For all the stupidity displayed in the debut picture from the mind of Family Guy, Seth MacFarlane is no fool. From the first frame of Ted it’s a hell-for-leather, gag-per-second white knuckle ride through fart gags, toilet humour, pop-culture worship and a large amount of substance abuse. If audiences are in search of a deep inner message or psychoanalytical character arcs, they should stay away from Ted. However, what audiences will see is MacFarlane creating a film that displays his already considerable writing abilities extend beyond animation and skilfully settle into ‘almost-real’ human comedy. (N.B. Some spoilers lie within)
The story starts in Boston 1985, with lonely eight-year-old Johnny wishing that his teddy bear would come to life and be his best, and only, friend. The next morning Johnny wakes to find a walking, talking best friend and ‘thunder buddy for life’, and everyone can see him. We’re then taken on a whirlwind tour of the next 25 years, in which Ted gets adopted, nurtured and then chewed up and spat out by the great American celebrity machine. During his path through fame Ted adopts a foul mouth and a party lifestyle that Charlie Sheen at the height of his powers would struggle to keep pace with. We are then slumped onto the couch where we find a grown up, burned out Ted and the underachieving John (Mark Wahlberg) getting high and discussing their shared love of Flash Gordon. What follows is the growth of the frustration in John’s girlfriend, Family Guy veteran Mila Kunis, as John is consistently held back by his lack of ambition and slacker lifestyle, cultivated through his friendship with Ted. Whilst Kunis grows ever more frustrated with her boyfriend’s lack of drive, the tension builds towards Ted being excluded. The end climax it has to be said is a little slap-dash; Ted is kidnapped by his psychotic ‘biggest fan’ from his celeb days and a high speed chase across Boston ensues ending at Fenway Park. This sequence is entertaining, yet comes across as off-kilter with the rest of the film, as it distracts from the film’s core love-triangle storyline.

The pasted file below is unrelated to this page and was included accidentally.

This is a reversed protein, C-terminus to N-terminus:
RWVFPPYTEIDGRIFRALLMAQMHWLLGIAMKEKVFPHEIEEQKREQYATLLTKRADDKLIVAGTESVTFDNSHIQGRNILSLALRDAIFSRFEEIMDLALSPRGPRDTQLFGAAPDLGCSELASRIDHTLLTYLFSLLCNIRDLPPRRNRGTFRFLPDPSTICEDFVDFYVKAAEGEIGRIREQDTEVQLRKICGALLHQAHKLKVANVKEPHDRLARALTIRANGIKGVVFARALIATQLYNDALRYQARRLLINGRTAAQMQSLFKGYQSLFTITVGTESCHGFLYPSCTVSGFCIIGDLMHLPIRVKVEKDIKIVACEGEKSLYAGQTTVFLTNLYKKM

Yet the film’s credence is retained through the strong likeability and warmth in the performances of Kunis and Wahlberg, who it has to be said, is truly the stand-out act in Ted. A moment to look out for is his lightning-paced, tongue-twisting trail of white trash girl names, requiring verbal agility which would make the likes of Eminem and Jay Z stop and think. These fresh performances and original approach raise Ted far above other comedies in its genre and elevate its status as a film that will stand the test of time. The big question hanging over Ted for many people is the issue of Family Guy; I’d be lying if I said there weren’t similarities between the characters of Ted and Peter Griffin, and you’d have to be a fool not to see them. However, as previously mentioned, Seth MacFarlane is anything but; he knows the nature of the problem and acknowledges the issue quite brilliantly through some razor-sharp lines acknowledging the absent Griffin clan, whilst maintaining Ted’s status as a distinctly individual feature.
Ted could fall into several categories, however at its core it is a coming-of-age comedy, albeit a bit delayed. It’s a film that is one long tribute to the 80s, signposted by the instantly recognizable nod to E.T, the constant unashamed worship of Flash Gordon and the more subtle tribute to Top Gun. It’s about clinging to the fabric of one’s childhood and the inevitability of having to let go and submit to the unglamorous reality of adult life. It’s a film that is crafted to make you laugh and it works a treat. Bravo, Seth MacFarlane!